Controlling coal dust in conveyor systems and transfer points is not just an issue of health and safety, but also has a significant impact on operational efficiency and cost of ownership. Transfer points are often the main source of coal dust generation, but process plant owners often overlook the potential to optimize the design and positioning of transfer chutes. While dust suppression and extraction systems are widely used, they can only manage so much, says Alwin Nienaber, Technical Director of South Africa's Weba Chute Systems.
A more effective approach is to first focus on the engineering of the chutes, which can alleviate 50 to 80% of the dust problem. Then, the suppression and extraction of the remaining dust can become a more efficient part of a comprehensive solution. As health and safety regulations become more stringent, it is expected that facilities will face increased pressure to address dust issues. Coal dust is not only a health risk but also a hazard for spontaneous combustion in the coal sector.
Excessive dust not only poses a risk to employees and contractors but also to the surrounding communities. It also affects operational efficiency and continuity as certain areas may be off-limits when conveyors are running. This makes it difficult to check and maintain critical conveyor equipment and machinery until the system is shut down and the dust settles. The presence of dust also means that equipment and machinery require regular cleaning and increases the cost of maintenance.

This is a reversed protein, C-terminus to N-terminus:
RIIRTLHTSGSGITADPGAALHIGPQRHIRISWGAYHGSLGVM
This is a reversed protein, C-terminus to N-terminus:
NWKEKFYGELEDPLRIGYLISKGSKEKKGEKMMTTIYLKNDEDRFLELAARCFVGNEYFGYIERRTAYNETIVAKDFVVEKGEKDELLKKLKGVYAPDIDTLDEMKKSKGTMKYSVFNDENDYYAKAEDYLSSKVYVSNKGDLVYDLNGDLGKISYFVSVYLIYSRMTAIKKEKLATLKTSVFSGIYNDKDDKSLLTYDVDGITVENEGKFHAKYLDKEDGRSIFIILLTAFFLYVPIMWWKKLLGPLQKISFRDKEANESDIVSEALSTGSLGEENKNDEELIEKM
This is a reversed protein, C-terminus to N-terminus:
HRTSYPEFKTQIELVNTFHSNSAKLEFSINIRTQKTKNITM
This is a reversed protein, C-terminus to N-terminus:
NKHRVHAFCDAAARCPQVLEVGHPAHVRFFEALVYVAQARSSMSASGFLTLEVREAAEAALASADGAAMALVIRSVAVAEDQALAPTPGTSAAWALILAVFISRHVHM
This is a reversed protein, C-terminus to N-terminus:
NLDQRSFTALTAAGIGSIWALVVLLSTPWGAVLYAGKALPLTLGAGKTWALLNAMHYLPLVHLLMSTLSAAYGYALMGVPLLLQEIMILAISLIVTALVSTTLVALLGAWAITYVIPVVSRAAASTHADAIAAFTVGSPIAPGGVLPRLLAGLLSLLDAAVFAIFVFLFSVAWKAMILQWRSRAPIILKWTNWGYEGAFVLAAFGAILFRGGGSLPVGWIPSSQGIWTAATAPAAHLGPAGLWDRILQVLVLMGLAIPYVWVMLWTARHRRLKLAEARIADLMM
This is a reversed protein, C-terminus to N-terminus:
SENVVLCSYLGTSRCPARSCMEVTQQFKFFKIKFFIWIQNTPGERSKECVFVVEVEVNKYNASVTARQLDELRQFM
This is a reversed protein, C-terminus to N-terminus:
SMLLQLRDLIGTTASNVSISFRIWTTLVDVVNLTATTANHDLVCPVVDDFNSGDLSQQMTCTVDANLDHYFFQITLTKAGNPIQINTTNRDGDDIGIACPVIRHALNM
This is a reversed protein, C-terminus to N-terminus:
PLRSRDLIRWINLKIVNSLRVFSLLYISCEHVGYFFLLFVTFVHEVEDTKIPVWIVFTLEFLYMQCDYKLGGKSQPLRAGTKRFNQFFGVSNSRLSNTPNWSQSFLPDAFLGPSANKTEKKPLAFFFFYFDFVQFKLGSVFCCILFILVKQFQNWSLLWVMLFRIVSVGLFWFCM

To control dust, an understanding of material flow and the impact of uncontrolled velocity is crucial, says Nienaber. By controlling the flow of material, it can be consolidated into a homogenous stream, reducing dust dispersal. This is not always easy, as natural segregation in coal on a conveyor can cause fine material to separate and quickly aerate, leading to dust generation.
Most chutes simply provide an open channel for material to fall through, which leads to an uncontrolled spread of material and more dust. A controlled flow design, based on the material's inherent qualities, speed, volume, and throughput requirements, can provide a more efficient flow of material and reduce dust.
The effective control of coal dust starts with the early stages of plant design, says Nienaber. The positioning of crushers, screens, feeders, conveyors, and other plant equipment in relation to each other is crucial to achieving control over the material flow. Transfer chute experts can play a valuable role in advising plant designers on the optimal positioning of equipment during the planning stage, leading to a more efficient flow of material and reduced dust.